Women in Leadership Initiative
Clockwise from top left: GE CEO Mary Barra, US Federal Reserve Chairman Janet Yellen, University of Sydney Chancellor, Belinda Hutchinson, Australian Foreign Affairs Minister Julie Bishop, Former US Secretary of State Hillary Clinton.
The United States Studies Centre’s Women in Leadership Initiative was launched at the University of Sydney in 2013 to provide a platform for research, discussion and promotion of contemporary issues related to women in leadership in business, government and non-profit organisations in the United States, Australia and globally.
The 2013 Global Gender Gap Report by the World Economic Forum (WEF) showed that Australia and the US shared the lead for women’s educational attainment. In both countries, women had long comprised more than 50 per cent of university graduates. However, when it came to economic participation and opportunity, the US and Australia fell to sixth and thirteenth respectively in the WEF ranking of the 134 countries surveyed. These rankings dropped still further, to forty-third and sixtieth, when women’s roles at the highest levels of political decision-making were considered.
There have been outstanding individual successes. In 2010, Julia Gillard became the first woman to be elected Prime Minister of Australia and in 2013 Julie Bishop became the first female Foreign Minister. These achievements followed the appointment of Quentin Bryce as Australia’s first female Governor General and of Gail Kelly as CEO of Westpac, one of the country’s big four banks.
In the US, the start of 2014 saw economist Janet Yellen assume leadership of the world’s most powerful central bank, the US Federal Reserve, at the same time that GM’s Mary Barra become the first women to lead an international automotive company . And there is a growing expectation that in 2016 Hillary Clinton will become the first woman nominated as a candidate for the US Presidency and perhaps even the first woman to hold the position of Commander in Chief.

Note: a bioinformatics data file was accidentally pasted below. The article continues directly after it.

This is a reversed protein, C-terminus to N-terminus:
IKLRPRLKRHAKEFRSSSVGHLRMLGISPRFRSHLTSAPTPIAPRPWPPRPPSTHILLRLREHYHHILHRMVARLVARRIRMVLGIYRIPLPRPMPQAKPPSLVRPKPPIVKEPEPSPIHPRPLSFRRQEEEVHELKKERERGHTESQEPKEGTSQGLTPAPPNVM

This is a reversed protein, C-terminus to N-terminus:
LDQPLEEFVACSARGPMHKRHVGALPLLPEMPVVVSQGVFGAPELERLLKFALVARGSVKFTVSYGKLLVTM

"A woman deserves equal pay for equal work. She deserves to have a baby without sacrificing her job. A mother deserves a day off to care for a sick child or sick parent without running into hardship – and you know what, a father does, too. It’s time to do away with workplace policies that belong in a “Mad Men” episode. This year, let’s all come together – Congress, the White House, and businesses from Wall Street to Main Street – to give every woman the opportunity she deserves. Because I firmly believe when women succeed, America succeeds.
US President Barack Obama, State of the Union, 28 January 2014
The US Studies Centre’s Women in Leadership Initiative seeks to contribute to ensuring these women are followed by many more and that the position of women in the US, Australia and globally, continues to improve.
To that end, under the direction of Melissa Grah-McIntosh, the Initiative is initially working towards a major international conference in November 2014. The International Dialogue on Women's Leadership will bring some of the world’s most powerful and influential women to Sydney to share insights for both men and women into the benefits and best practice of promoting women’s leadership in business, government and the non-profit sectors.
“Australia has one of the most highly educated female populations in the world with women representing 55 per cent of university graduates. There are however still barriers to women’s full participation in the workforce and less than 15 per cent of women are in senior leadership roles in business and government.
We need to overcome the personal and societal belief systems and stereotypes and increase the benefits of our national investment in women’s education.
The US Studies Centre’s new Women in Leadership initiative is important in encouraging women and men to work together to build opportunities for women leaders. Through sharing research and experiences about the key enablers and inhibitors to the promotion of women, we can build a stronger platform for increasing the opportunities for women in the workforce.”
Belinda Hutchinson AM, Chancellor of the University of Sydney
For further information:
T: +61 2 9114 2607
T: 0405 260 919
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VIDEOS & INTERVIEWS
Former president of the World Bank Robert Zoellick, who was in Australia to speak at Centre conference on US–Australia trade, discusses the future of the Trans-Pacific Partnership, the US–Australia Free Trade Agreement, and the current economic turmoil in Greece.
Former deputy director-general of the World Trade Organization Andrew Stoler, who will be speaking at the Centre's conference on the Australia–US trade relationship, looks back at the benefits of the 2005 free trade deal between the two nations and forward to the potential Trans-Pacific Partnership.